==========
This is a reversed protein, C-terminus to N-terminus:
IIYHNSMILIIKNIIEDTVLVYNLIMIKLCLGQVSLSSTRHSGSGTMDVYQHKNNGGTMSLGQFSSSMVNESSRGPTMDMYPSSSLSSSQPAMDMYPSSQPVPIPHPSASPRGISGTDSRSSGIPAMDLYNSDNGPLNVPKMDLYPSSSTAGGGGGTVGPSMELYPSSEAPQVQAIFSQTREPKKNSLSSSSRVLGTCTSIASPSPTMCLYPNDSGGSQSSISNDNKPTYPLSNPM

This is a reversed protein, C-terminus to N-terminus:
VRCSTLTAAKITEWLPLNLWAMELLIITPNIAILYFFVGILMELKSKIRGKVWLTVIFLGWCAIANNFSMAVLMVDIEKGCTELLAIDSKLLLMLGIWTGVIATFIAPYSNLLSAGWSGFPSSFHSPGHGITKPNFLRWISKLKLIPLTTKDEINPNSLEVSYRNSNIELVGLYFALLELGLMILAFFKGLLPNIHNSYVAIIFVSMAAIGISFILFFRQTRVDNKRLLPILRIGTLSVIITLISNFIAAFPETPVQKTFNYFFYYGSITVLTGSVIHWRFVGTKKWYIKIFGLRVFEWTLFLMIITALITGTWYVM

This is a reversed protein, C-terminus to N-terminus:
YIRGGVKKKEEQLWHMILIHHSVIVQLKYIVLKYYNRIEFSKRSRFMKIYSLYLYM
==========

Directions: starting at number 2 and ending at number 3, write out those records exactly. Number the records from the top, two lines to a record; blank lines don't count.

This is a reversed protein, C-terminus to N-terminus:
VRCSTLTAAKITEWLPLNLWAMELLIITPNIAILYFFVGILMELKSKIRGKVWLTVIFLGWCAIANNFSMAVLMVDIEKGCTELLAIDSKLLLMLGIWTGVIATFIAPYSNLLSAGWSGFPSSFHSPGHGITKPNFLRWISKLKLIPLTTKDEINPNSLEVSYRNSNIELVGLYFALLELGLMILAFFKGLLPNIHNSYVAIIFVSMAAIGISFILFFRQTRVDNKRLLPILRIGTLSVIITLISNFIAAFPETPVQKTFNYFFYYGSITVLTGSVIHWRFVGTKKWYIKIFGLRVFEWTLFLMIITALITGTWYVM

This is a reversed protein, C-terminus to N-terminus:
YIRGGVKKKEEQLWHMILIHHSVIVQLKYIVLKYYNRIEFSKRSRFMKIYSLYLYM